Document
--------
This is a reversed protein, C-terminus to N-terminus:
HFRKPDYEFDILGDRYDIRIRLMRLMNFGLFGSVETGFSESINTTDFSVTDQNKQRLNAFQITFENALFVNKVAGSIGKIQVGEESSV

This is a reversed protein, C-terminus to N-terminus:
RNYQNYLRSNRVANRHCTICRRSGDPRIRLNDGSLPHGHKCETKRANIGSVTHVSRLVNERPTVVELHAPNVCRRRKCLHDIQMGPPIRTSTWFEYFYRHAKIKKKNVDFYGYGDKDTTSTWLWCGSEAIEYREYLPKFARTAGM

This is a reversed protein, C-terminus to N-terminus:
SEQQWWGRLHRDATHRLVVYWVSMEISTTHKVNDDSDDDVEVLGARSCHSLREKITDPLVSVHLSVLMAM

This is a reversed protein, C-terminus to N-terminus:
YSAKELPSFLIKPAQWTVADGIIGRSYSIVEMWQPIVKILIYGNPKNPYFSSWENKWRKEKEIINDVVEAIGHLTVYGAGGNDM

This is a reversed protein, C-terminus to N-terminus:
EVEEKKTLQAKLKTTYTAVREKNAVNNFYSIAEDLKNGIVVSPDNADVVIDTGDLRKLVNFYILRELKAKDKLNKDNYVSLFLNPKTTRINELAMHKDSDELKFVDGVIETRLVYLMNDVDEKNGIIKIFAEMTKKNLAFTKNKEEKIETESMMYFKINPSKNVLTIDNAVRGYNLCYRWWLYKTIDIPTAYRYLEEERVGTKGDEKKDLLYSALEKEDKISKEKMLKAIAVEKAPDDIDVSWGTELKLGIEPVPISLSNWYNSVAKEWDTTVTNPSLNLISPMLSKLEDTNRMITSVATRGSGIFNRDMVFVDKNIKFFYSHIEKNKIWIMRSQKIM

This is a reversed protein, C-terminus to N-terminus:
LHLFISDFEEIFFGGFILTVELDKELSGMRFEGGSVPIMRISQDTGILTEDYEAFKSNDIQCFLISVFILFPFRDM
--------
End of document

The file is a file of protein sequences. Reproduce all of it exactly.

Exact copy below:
This is a reversed protein, C-terminus to N-terminus:
HFRKPDYEFDILGDRYDIRIRLMRLMNFGLFGSVETGFSESINTTDFSVTDQNKQRLNAFQITFENALFVNKVAGSIGKIQVGEESSV

This is a reversed protein, C-terminus to N-terminus:
RNYQNYLRSNRVANRHCTICRRSGDPRIRLNDGSLPHGHKCETKRANIGSVTHVSRLVNERPTVVELHAPNVCRRRKCLHDIQMGPPIRTSTWFEYFYRHAKIKKKNVDFYGYGDKDTTSTWLWCGSEAIEYREYLPKFARTAGM

This is a reversed protein, C-terminus to N-terminus:
SEQQWWGRLHRDATHRLVVYWVSMEISTTHKVNDDSDDDVEVLGARSCHSLREKITDPLVSVHLSVLMAM

This is a reversed protein, C-terminus to N-terminus:
YSAKELPSFLIKPAQWTVADGIIGRSYSIVEMWQPIVKILIYGNPKNPYFSSWENKWRKEKEIINDVVEAIGHLTVYGAGGNDM

This is a reversed protein, C-terminus to N-terminus:
EVEEKKTLQAKLKTTYTAVREKNAVNNFYSIAEDLKNGIVVSPDNADVVIDTGDLRKLVNFYILRELKAKDKLNKDNYVSLFLNPKTTRINELAMHKDSDELKFVDGVIETRLVYLMNDVDEKNGIIKIFAEMTKKNLAFTKNKEEKIETESMMYFKINPSKNVLTIDNAVRGYNLCYRWWLYKTIDIPTAYRYLEEERVGTKGDEKKDLLYSALEKEDKISKEKMLKAIAVEKAPDDIDVSWGTELKLGIEPVPISLSNWYNSVAKEWDTTVTNPSLNLISPMLSKLEDTNRMITSVATRGSGIFNRDMVFVDKNIKFFYSHIEKNKIWIMRSQKIM

This is a reversed protein, C-terminus to N-terminus:
LHLFISDFEEIFFGGFILTVELDKELSGMRFEGGSVPIMRISQDTGILTEDYEAFKSNDIQCFLISVFILFPFRDM